The name Waire is of Anglo-Saxon
origin and came from when the family lived near a dam or weir on a river. Waire is a local
surname, which belongs to the category of hereditary surnames
. Other types of local surnames include topographic
surnames, which could be given to a person who lived beside any physical feature, such as a hill, stream, church or type of tree. Habitation
names form the other broad category of surnames that were derived from place-names. They were derived from pre-existing names for towns, villages, parishes, or farmsteads. Other local names are derived from the names of houses, manors, estates, regions, and entire counties. This surname comes from the Old English words wær
which mean dam,
The surname Waire may also refer to people who came from a place named Ware.
A third interpretation of the derivation of this surname comes from the Old English word, war(e),
which means wary,
In this sense, the surname would have been given to someone who was of a cautious disposition. Members of the Waire family settled in Devon
, prior to the Norman Conquest
Early Origins of the Waire family
The surname Waire was first found in Devon
where the first record of the family was Herebertus la Guerre in the Pipe Rolls
of 1179. A few years later, John la Werre, la Guerre was listed in the Pipe Rolls
of 1187 and 1195 in Gloucestershire
. The name was "originally de la werre, de la guerre, 'of the war', a warrior." CITATION[CLOSE]
Reaney, P.H and R.M. Wilson, A Dictionary of English Surnames. London: Routledge, 1991. Print. (ISBN 0-415-05737-X)
"It was formerly prefixed by the particles De la, as in the ancient family De la Warr." CITATION[CLOSE]
Lowe, Mark Anthony, Patronymica Britannica, A Dictionary of Family Names of the United Kingdom. London: John Russel Smith, 1860. Print.
Another source claims the name was Norman in origin: "from Gar or Garde, near Corbeil, Isle of France. Ingelram de Warda occurs in Northamptonshire 1130, and Ralph de Gar in Norfolk, temp. Henry II. In 1296 and 1280 Stephen de Ware and Thomas de Ware are mentioned as holding fiefs [in Norfolk.] From the latter descended the Lords of Tottington, Pickenham and Dudlington." CITATION[CLOSE]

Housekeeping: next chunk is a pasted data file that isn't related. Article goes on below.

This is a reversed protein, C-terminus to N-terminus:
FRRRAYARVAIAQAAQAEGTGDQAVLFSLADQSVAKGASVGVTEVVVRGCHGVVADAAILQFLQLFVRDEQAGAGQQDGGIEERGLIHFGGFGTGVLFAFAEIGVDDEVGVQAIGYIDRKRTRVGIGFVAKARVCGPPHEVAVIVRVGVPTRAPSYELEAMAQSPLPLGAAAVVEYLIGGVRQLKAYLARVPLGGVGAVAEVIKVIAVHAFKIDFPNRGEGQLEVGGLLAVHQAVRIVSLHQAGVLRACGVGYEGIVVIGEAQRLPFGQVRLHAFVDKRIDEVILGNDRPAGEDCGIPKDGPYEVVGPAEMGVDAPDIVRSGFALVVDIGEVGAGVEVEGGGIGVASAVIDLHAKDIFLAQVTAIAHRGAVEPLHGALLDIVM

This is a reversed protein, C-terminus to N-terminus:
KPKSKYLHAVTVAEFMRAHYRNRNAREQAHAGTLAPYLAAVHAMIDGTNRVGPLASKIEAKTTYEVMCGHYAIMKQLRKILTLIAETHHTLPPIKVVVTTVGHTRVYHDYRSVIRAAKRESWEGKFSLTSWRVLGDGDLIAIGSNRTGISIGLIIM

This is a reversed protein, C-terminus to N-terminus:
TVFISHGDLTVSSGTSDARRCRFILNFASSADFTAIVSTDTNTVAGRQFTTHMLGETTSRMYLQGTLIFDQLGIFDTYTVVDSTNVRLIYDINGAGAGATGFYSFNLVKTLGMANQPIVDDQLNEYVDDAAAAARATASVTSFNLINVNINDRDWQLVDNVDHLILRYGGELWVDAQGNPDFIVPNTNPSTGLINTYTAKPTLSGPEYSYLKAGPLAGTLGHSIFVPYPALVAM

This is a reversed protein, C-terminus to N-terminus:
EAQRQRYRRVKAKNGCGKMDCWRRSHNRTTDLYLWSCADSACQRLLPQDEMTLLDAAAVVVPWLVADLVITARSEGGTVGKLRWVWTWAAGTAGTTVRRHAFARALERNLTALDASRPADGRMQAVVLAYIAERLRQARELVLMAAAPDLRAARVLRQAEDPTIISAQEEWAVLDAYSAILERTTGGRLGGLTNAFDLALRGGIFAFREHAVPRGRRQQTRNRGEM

The Norman People and Their Existing Descendants in the British Dominions and the United States Of America. Baltimore: Genealogical Publishing, 1975. Print. (ISBN 0-8063-0636-X)
The Subsidy Rolls of 1327 list Henry atte Warr and the Lancashire Feet of Fines list John la Warre in 1310. CITATION[CLOSE]
Harrison, Henry, Surnames of the United Kingdom: A Concise Etymological Dictionary Baltimore: Geneological Publishing Company, 2013. Print
Early History of the Waire family
This web page shows only a small excerpt of our Waire research.Another 348 words (25 lines of text) covering the years 1594, 1666, 1772, 1846, 1798, 1588 and 1632 are included under the topic Early Waire History in all our PDF Extended History products and printed products wherever possible.
Waire Spelling Variations
It is only in the last few hundred
years that the English language has been standardized. For that reason, early Anglo-Saxon
surnames like Waire are characterized by many spelling variations
. As the English language changed and incorporated elements of other European languages, even literate people changed the spelling of their names. Scribes and monks in the Middle Ages spelled names they sounded, so it is common to find several variations that refer to a single person. The variations of the name Waire include: Ware, Wares and others.
Early Notables of the Waire family (pre 1700)
Another 37 words (3 lines of text) are included under the topic Early Waire Notables in all our PDF Extended History products and printed products wherever possible.
Migration of the Waire family to Ireland
Some of the Waire family moved to Ireland
, but this topic is not covered in this excerpt.Another 146 words (10 lines of text) about their life in Ireland is included in all our PDF Extended History products and printed products wherever possible.
Migration of the Waire family to the New World and Oceana
Many English families tired of political and religious strife left Britain for the new colonies in North America. Although the trip itself offered no relief - conditions on the ships were extremely cramped, and many travelers arrived diseased, starving, and destitute - these immigrants believed the opportunities that awaited them were worth the risks. Once in the colonies, many of the families did indeed prosper and, in turn, made significant contributions to the culture and economies of the growing colonies. An inquiry into the early roots of North American families has revealed a number of immigrants bearing the name Waire or a variant listed above: Robert Ware who settled in Massachusetts in 1630; William Ware who settled in Virginia in 1641; John Ware settled in Virginia in 1653.